Urbina was also part of Hobbs’s transition team, and he worked with a few other tribal leaders to help identify diverse candidates for positions within the Hobbs administration to ensure that the candidates reflected the diversity of the state.
He said it’s refreshing to see how tribes will be more included in the administration. He’s been working for the Pascua Yaqui Tribe for more than ten years, and Urbina said in that time, he’s noticed that Arizona’s tribes have always been an afterthought at the state Capitol when it comes to the drafting and passage of laws.
Tribes are often included in more extensive conversations involving water and gaming, but not so much in the day-to-day bills that affect tribes, like health care or immigration, he noted. Urbina said he expects that to change under Hobbs.
Hobbs also met with several of Arizona’s tribal leaders before the inauguration ceremony. They gathered for breakfast and talked about issues affecting their communities and their experiences as tribal leaders.
Urbina said seeing Hobbs host the tribal leaders before her inauguration was a pleasant exchange because she had coffee and breakfast with them and talked about things informally.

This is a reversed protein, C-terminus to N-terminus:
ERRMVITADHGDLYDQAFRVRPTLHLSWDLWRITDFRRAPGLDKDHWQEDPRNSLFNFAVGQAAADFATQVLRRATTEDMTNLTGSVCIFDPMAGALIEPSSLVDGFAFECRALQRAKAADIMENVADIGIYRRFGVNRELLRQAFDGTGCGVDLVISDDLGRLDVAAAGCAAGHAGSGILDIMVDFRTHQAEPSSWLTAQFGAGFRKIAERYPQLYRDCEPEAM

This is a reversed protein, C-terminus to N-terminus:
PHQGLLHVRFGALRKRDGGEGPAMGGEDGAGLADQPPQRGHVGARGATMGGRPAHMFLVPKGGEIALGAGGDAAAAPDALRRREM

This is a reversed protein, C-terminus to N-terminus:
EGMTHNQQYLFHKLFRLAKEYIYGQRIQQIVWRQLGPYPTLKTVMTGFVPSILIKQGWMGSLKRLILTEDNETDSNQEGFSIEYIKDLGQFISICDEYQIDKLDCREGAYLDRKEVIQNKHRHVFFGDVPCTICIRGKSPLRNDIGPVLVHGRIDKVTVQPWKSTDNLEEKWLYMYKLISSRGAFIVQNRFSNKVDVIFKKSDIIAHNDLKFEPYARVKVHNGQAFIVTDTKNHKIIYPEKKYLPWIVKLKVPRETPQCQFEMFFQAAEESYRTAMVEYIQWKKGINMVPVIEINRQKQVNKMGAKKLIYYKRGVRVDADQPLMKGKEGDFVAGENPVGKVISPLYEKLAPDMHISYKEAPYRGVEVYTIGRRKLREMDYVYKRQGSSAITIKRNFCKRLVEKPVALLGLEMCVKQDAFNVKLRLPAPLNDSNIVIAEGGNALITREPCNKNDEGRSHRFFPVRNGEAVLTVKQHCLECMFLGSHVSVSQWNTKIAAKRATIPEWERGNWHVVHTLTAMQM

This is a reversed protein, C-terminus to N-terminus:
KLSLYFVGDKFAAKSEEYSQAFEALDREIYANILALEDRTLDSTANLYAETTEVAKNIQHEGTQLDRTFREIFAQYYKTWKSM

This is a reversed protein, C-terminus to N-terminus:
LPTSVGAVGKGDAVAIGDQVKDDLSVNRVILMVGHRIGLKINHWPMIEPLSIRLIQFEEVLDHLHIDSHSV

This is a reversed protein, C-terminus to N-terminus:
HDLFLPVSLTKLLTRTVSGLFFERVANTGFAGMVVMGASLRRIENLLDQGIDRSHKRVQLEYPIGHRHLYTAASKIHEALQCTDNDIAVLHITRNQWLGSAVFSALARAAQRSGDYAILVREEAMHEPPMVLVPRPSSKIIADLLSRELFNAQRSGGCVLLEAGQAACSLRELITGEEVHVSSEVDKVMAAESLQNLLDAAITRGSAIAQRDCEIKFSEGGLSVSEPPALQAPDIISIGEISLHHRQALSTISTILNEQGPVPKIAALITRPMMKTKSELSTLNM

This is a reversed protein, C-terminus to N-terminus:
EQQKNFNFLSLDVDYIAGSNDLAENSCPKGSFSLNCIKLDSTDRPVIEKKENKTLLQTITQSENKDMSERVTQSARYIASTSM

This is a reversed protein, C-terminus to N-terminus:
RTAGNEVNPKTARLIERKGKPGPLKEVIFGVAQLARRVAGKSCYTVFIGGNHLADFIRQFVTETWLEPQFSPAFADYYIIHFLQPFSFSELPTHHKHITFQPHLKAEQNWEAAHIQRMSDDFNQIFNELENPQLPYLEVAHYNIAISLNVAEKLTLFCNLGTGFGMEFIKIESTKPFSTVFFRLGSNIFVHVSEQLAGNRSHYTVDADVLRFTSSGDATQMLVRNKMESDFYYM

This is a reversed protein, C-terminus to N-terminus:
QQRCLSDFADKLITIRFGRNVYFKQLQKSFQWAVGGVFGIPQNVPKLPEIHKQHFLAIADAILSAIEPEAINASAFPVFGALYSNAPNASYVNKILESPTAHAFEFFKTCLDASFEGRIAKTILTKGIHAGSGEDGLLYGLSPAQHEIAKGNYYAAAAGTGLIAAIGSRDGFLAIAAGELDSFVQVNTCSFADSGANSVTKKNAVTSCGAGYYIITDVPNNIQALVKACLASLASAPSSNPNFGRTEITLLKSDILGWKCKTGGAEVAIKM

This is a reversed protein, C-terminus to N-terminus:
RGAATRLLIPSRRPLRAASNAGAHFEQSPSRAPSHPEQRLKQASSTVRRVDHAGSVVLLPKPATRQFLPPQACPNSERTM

Hobbs shared two photos on social media before her inauguration, one was of her standing with several tribal leaders from across Arizona, and the other was her pictures with the Indigenous women tribal leaders.
Navajo community leader Debbie Nez-Manuel has lived in Maricopa County for more than 30 years. In that time, she said she’s seen administrations come and go, but she believes that Hobbs administration is an excellent opportunity for tribes to get their voices heard.
“As tribal people, we need to prioritize this time to build and connect,” she said. “We need to make sure that we do the work as well. It’s going to take a partnership.”
Nez-Manuel attended the inauguration and said she was in complete awe of all the work voters did in Arizona.
“I can’t help but think about how tiring it must have been on all fronts to get all these individuals elected,” she said.
Being able to see the beauty of it in front of her, Nez-Manuel said she took a deep breath and soaked it all in.
Nez-Manuel said Hobbs’ acknowledgment in her speech of the ancestral homeland of the Akimel O’odham and Pee Posh peoples shows that she understands Arizona.
“I think, for tribal leaders, that was probably something that they felt some comfort in knowing that the governor understands acknowledging the tribes,” Nez-Manuel said. “She set the tone today.”